At a time when 100,000 Americans are dying from overdoses per year, Collins said it’s important to look at other methods of attacking the drug problem than arresting and jailing people who use drugs.

From April 2020 to April 2021, overdose deaths rose in Maryland by more than 21%. In Baltimore alone, more than 26,000 people a year receive substance use disorder services.

“We can’t continue on the same path. We need new and innovative drug policies,” Collins said, adding that the paraphernalia decriminalization bill is “a step toward a saner approach” to drug use.

Not everyone is convinced that making it OK to carry syringes and other tools for drug use is the best way to attack the problem. The final votes in the General Assembly were 95-38 in the House of Delegates and 28-19 in the state Senate.

Overturning a veto from the governor takes 85 votes in the House and 29 votes in the Senate.

During the Senate debate in the final hour of the legislative session in April, a couple of lawmakers raised concerns that the change in law would allow drug dealers to keep and distribute large supplies of syringes and supplies to their customers. They wondered whether dealers might steal medical supplies to offer them to customers as an added service.

“It’s actually breathtaking in the middle of a situation where overdoses are rising that this is a bill we are passing,” Sen. Justin Ready, a Carroll County Republican, said during the debate.

The Maryland Chiefs of Police Association and the Maryland Sheriffs’ Association also argued in written testimony that the bill could cause overdoses to rise. Decriminalizing paraphernalia would mean fewer people entering court-affiliated treatment programs as an alternative to criminal prosecution, the law enforcement organizations wrote.

Hogan, in his veto letter, wrote that the measure “is a dangerous bill that completely erases the illegality of certain controlled dangerous substance paraphernalia.”

“This is an ill-advised policy change that does nothing to remove drug dealers from our streets or reduce opioid-related fatalities,” the governor wrote, “and instead encourages the use and possession of paraphernalia associated with drug use.”

Hogan echoed the concerns that drug dealers would “stockpile” paraphernalia and sell it to users of drugs. The governor said there is a valid argument for ensuring syringe distribution programs can operate safely, “but that is not this bill.”

The sponsors of the bill think there’s been bad information put out about what it does, whether through misunderstanding or willful misinformation.

“This is a minuscule step in the direction of reversing the harm of the failed ‘war on drugs’ and reversing mass incarceration,” said Sen. Jill P. Carter, a Baltimore Democrat and primary sponsor. “There’s a lot more that needs to happen. This is a baby step in that direction.”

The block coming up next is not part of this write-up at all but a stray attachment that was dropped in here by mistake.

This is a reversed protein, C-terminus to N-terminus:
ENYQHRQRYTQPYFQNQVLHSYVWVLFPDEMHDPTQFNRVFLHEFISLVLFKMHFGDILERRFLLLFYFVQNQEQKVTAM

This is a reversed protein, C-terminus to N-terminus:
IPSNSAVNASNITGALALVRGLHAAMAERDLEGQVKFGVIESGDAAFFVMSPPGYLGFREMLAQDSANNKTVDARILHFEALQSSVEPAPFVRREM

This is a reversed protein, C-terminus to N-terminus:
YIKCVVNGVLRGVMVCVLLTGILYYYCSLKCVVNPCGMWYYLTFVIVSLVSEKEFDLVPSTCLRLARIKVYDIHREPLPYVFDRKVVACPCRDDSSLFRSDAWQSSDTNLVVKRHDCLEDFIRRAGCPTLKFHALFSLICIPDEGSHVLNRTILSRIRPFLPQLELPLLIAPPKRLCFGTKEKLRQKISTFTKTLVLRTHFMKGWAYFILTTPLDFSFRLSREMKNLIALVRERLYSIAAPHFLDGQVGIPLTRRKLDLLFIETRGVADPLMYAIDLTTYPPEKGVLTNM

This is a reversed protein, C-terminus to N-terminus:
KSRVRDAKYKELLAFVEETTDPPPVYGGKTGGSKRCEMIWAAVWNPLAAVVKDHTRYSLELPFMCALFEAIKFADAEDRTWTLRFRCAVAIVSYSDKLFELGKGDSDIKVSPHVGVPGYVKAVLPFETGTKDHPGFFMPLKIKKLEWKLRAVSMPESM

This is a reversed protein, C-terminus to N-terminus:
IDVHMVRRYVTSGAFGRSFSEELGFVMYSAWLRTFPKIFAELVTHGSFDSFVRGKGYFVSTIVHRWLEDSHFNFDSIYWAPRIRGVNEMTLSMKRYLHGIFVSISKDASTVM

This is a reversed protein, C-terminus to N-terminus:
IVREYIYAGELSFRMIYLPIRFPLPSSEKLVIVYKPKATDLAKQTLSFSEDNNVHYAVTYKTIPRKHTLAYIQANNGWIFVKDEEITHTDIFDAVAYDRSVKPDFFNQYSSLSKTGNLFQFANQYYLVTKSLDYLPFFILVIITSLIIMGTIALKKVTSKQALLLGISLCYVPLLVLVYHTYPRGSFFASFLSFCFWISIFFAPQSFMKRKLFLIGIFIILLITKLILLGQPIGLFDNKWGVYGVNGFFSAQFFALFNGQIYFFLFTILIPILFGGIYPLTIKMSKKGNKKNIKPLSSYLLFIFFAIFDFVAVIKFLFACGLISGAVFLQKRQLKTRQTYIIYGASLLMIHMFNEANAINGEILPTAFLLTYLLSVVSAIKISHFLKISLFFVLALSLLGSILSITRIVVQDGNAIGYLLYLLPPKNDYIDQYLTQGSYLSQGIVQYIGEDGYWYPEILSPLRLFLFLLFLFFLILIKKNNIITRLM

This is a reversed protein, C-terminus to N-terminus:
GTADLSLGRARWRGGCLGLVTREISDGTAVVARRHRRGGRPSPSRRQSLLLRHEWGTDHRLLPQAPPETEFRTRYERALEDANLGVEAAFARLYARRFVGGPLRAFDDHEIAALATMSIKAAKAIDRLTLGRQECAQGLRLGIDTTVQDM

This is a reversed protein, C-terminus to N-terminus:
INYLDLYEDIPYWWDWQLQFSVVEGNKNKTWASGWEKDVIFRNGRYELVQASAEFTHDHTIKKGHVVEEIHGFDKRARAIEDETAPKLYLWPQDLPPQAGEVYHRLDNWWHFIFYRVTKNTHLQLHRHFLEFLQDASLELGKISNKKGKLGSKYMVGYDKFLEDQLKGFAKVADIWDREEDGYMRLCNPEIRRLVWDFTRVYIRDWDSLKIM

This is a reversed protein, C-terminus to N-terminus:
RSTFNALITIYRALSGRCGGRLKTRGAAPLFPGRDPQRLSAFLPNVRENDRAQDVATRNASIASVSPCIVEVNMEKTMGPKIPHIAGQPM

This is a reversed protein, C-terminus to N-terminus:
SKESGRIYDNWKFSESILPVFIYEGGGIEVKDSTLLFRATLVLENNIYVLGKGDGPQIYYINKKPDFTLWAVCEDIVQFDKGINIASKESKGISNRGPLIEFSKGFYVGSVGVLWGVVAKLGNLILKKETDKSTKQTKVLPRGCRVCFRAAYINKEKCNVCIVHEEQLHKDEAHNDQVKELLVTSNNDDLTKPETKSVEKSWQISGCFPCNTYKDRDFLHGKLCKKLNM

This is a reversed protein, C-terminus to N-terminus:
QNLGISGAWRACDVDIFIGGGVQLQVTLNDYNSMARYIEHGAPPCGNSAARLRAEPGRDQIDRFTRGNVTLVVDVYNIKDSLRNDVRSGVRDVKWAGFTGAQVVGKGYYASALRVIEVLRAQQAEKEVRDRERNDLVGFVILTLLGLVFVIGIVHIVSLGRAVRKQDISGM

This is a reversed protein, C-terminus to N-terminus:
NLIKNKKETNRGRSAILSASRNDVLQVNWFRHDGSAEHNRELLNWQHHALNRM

Carter said she was surprised that opposition emerged “at the eleventh hour” because the bill had broad support from doctors and addiction experts. A hearing on the bill in the Senate elicited no opposition.

Del. David Moon, a Montgomery County Democrat who sponsored the bill in the House, said the measure would correct an oversight from a few years earlier. When the state passed a sweeping, bipartisan reform bill called the Justice Reinvestment Act, many sentences and penalties were reduced for a variety of crimes, particularly drug offenses. But lawmakers didn’t reduce penalties for enough types of paraphernalia, Moon said.

“We’re in this unusual scenario where the heroin could get you up to one year and the syringe — whether there’s heroin in it or not — could get you up to four years,” Moon said.

Moon suggested that arguments against the bill are “disingenuous” and in “bad faith.”

Moon and Carter are confident that when lawmakers face this bill again when they convene a special session Dec. 6, the votes will be there to overturn the veto.

Lawmakers are being called back into session to approve new lines for the state’s congressional districts, but they’ll also consider dozens of vetoes from Hogan, from the paraphernalia bill to measures restricting the state’s involvement in immigration enforcement and boosting funding for mass transit improvements.

Carter still finds it hard to believe the paraphernalia bill ended up in a precarious situation: “This bill should have been a no-brainer,” she said.